Mary Louise Wilson: Older, Wiser and Loving It, in Off-Broadway's 4000 Miles
By Harry Haun
The Tony Award-winning star of Grey Gardens talks about her mothballed memoirs — and her passion for gardening, playwriting and her new role Off-Broadway.
It says something about the art and range of Mary Louise Wilson that her best-known performances are fashion statements that couldn't be more contradictory.
At one extreme, in the one-person show she wrote with Mark Hampton called Full Gallop, she's Diana Vreeland, the high-priestess of high-fashion who dictated and defined style for three decades by editing first Harper's Bazaar and then Vogue. That won her a Drama Desk Award. The Tony came a decade later as the Edith Bouvier Beale of Grey Gardens, a highborn society-type in an advance state of disarray but oddly oblivious to the squalor to which she has sunk.
4000 Miles is another measure, a new play by Amy Herzog at The Duke on 42nd Street as part of the LCT3 initiative of Lincoln Center Theater. The veteran actress (who will turn 79 in November) and a trio of twentysomethings are directed by Daniel Aukin.
Here, she is a Granny-was-a-Commie mixed-bag, interacting with a 21-year-old grandson (Gabriel Ebert), who has dragged himself to her West Village doorstep — presumably, the aforementioned 4000 miles — for much-needed R&R after a cross-country bike trip has cost him his best friend's life. The ensuing play is about both generations of outsiders, 70 years apart, finding their ways in today's world.
"The character's based on the author's grandmother," relays Wilson. "It was obvious to me this a real person when I read it. Amy's grandmother is 92 and doing fine.
A card-carrying old firebrand flickers persistently from the evidence here at hand in 4000 Miles, and from that in After the Revolution, Herzog's related gathering of old lefties at Playwrights Horizons last November. "Lois Smith played the same character I do, Vera, the grandmother, in that one, and I thought this might interfere with my doing it — seeing another actress do it another way," she notes, but Smith was otherwise occupied four blocks west on 42nd at Signature Theatre in The Illusion, playing the weary sorcerer Alcandre (a role once done in New York by Rocco Sisto).
Initially, Wilson entertained the notion of basing Vera on a real-life radical, but opted not to. "I thought about that and decided against it. I was in college when the blacklisting was going on, and, being fairly political, I was properly incensed. Now I've even learned to understand Elia Kazan, and his position. He was such an artist."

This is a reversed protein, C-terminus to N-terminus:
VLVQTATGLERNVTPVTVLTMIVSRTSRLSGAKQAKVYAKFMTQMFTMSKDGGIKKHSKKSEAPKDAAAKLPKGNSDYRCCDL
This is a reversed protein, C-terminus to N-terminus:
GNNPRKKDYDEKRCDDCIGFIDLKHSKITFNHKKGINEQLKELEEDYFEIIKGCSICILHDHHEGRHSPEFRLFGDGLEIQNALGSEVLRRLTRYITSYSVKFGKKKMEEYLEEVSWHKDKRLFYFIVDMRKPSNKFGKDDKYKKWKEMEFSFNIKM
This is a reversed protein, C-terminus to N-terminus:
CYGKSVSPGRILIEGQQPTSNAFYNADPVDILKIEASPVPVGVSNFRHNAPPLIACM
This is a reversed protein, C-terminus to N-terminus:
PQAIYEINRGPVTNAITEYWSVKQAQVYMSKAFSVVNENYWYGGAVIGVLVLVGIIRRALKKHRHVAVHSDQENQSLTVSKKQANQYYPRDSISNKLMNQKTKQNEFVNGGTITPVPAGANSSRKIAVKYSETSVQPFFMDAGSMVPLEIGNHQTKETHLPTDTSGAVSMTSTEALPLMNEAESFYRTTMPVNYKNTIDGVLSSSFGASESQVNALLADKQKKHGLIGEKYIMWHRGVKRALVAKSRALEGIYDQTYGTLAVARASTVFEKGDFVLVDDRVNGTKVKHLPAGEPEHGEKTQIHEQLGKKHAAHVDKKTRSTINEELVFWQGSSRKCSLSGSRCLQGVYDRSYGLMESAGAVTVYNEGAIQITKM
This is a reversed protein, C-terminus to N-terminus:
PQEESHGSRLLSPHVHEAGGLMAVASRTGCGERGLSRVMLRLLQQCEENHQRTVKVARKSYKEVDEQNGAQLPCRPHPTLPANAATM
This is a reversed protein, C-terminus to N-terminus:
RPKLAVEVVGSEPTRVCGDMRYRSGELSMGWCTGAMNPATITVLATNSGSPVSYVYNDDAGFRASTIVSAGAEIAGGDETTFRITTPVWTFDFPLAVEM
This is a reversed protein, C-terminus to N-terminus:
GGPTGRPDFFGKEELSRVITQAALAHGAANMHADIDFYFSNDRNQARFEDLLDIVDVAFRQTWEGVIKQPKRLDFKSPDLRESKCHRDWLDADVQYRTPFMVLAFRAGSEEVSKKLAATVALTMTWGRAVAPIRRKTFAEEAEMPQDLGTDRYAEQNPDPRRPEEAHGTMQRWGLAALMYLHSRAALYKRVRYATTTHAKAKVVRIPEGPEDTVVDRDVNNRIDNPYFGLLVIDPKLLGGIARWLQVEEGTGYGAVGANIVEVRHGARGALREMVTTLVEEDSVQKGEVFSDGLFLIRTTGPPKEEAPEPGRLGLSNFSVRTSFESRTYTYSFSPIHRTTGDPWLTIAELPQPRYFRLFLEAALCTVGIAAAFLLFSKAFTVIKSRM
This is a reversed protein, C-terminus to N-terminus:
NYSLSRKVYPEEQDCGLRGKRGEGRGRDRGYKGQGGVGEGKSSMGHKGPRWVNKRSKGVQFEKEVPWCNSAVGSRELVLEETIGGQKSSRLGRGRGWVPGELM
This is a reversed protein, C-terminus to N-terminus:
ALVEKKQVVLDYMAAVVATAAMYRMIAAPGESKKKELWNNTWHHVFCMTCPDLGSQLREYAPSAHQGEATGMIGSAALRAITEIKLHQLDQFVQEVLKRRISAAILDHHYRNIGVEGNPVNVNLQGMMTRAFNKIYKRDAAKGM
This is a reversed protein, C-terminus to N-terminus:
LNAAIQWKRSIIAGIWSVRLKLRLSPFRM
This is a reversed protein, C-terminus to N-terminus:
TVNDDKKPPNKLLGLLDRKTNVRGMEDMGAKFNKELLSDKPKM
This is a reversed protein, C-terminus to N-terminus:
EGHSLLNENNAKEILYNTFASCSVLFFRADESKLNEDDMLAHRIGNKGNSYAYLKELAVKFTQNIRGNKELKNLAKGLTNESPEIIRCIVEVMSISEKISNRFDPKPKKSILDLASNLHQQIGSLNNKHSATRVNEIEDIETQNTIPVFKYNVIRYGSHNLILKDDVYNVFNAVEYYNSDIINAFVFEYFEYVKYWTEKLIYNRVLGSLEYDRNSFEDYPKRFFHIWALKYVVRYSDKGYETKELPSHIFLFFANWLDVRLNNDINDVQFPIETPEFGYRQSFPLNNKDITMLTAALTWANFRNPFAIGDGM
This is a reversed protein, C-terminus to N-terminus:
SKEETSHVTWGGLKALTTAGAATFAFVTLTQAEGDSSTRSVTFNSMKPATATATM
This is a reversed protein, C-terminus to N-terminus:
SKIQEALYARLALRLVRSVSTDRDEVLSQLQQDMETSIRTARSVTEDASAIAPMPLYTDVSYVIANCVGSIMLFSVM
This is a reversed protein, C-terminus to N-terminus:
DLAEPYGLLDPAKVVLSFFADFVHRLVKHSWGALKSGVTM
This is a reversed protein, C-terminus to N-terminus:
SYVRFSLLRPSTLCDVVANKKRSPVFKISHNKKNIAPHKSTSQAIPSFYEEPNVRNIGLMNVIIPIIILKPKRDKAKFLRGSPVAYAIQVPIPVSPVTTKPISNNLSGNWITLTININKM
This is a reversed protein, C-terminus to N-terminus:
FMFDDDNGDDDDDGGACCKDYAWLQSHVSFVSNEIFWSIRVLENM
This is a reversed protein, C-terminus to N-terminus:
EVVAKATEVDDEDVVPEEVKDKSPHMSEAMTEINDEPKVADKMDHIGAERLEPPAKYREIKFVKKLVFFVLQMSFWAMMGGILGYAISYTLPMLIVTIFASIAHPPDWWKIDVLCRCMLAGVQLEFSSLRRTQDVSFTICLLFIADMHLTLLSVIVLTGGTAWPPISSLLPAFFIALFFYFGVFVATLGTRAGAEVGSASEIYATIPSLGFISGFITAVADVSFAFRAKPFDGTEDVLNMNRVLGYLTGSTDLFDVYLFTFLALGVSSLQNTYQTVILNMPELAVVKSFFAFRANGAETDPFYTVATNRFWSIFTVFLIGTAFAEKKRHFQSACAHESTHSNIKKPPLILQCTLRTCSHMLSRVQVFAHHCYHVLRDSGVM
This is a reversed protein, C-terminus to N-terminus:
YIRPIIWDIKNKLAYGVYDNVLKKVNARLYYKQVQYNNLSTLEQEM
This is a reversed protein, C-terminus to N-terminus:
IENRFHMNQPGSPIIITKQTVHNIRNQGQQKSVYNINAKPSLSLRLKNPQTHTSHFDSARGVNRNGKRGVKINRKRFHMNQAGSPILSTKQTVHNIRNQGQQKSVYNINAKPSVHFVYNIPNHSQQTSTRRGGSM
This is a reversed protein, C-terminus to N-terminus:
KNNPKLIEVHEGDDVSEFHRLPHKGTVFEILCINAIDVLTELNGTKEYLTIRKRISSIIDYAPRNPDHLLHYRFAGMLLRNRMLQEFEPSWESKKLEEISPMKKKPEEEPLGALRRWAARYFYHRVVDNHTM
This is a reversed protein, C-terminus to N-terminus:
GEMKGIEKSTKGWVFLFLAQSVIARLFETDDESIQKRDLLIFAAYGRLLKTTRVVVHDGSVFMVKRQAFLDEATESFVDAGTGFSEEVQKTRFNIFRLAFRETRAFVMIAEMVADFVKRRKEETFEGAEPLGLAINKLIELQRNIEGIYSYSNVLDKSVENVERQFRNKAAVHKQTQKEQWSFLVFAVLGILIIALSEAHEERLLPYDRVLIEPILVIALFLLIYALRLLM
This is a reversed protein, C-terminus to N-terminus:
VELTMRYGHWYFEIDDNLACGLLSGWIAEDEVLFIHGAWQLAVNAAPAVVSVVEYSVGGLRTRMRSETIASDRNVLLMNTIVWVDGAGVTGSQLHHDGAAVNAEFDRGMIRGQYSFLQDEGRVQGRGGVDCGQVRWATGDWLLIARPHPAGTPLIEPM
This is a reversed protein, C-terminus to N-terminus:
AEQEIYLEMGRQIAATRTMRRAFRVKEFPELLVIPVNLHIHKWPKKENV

That line leads to an appreciative riff on the Kazan film "Baby Doll," with which she recently caught up. It came to market in 1956 all hot and bothered, with steam overcoming its comedy, but the temperature has dropped in time to reveal a kind of classic to her. No longer just about a thumb-sucking, virginal child-bride, "it's stylized in a way that's just great."
"I have family living in New Orleans, and I've been down there a couple of winters teaching at Tulane. It's having quite a renaissance in terms of music. There's a life there — a theatrical life there, too. And movies — they do a lot of films down there."
Wilson debuted in theatre D.O.A. almost 55 years ago as Second Dead Lady in an Our Town that Jose Quintero directed at Circle in the Square. Since then, she has been one of almost everything — nun (Sister Mary Ignatius etc.), stripper (Gypsy's tassled Tessie Tura), The Beard of Avon's Queen Elizabeth, Alice in Wonderland's Red Queen, The Importance of Being Earnest's Miss Prism, Cabaret's Fraulein Schneider (a 1998 Tony nominee, no less), even an earlier Commie (Flora, The Red Menace's Comrade Ada).
Of late, if she hasn't been working on stage, she has been writing off-stage, and the results were recently published by Dramatists Play Service — a series of six playlets under the umbrella title of Theatrical Haiku. "They're short, little plays, most of them about the theatre and based on my own experiences. One of them is called Lost, and it's about two women who can't remember a goddamn thing. Another one is called In the Dressing Room, which is about people coming backstage and crowding into the dressing room and saying all the wrong things. Then there's one about actors' laughs. You could be playing Lear, and you feel like somebody's taking a laugh from you. Deer Play is about my life away from the theatre. When I'm not employed, I'm a big-time gardener, and I have a terrible problem with deer eating everything I try to grow. It's every gardener's problem."
She has also knocked off a chunk of what would have been a refreshingly bitter autobiography before abandoning it. "I was going to called my memoirs 'My First 100 Years in Show Business,' and they were pretty bitter, and I couldn't do it.
"Mine aren't stories as much as they are my wayward journey through commercials and summer stock and regional theatre and touring — all the back alleys in between the Broadway shows — and all the horrendous things that go on. Well, it's a helluvah business, as far as I'm concerned, but, if all of it had been like this, I would have a totally different view. 4000 Miles has been so joyous, every part of it.
"First of all, I adore this company," she says, including Greta Lee and Zoe Winters, who play women in the life of her grandson. "I love these three people, and they don't make anything about my being older. The only thing is: All of my references escape them. They don't know any of them. It's not that they're ignorant. They're all really bright and very serious actors. My memoir would be so irrelevant to the public today when I see how my references don't register with young people. I can't tell stories about Bert Lahr. They've never heard of Bert Lahr. It wouldn't work."
But Mary Louise Wilson works, and people on both sides of the footlights are better for it.
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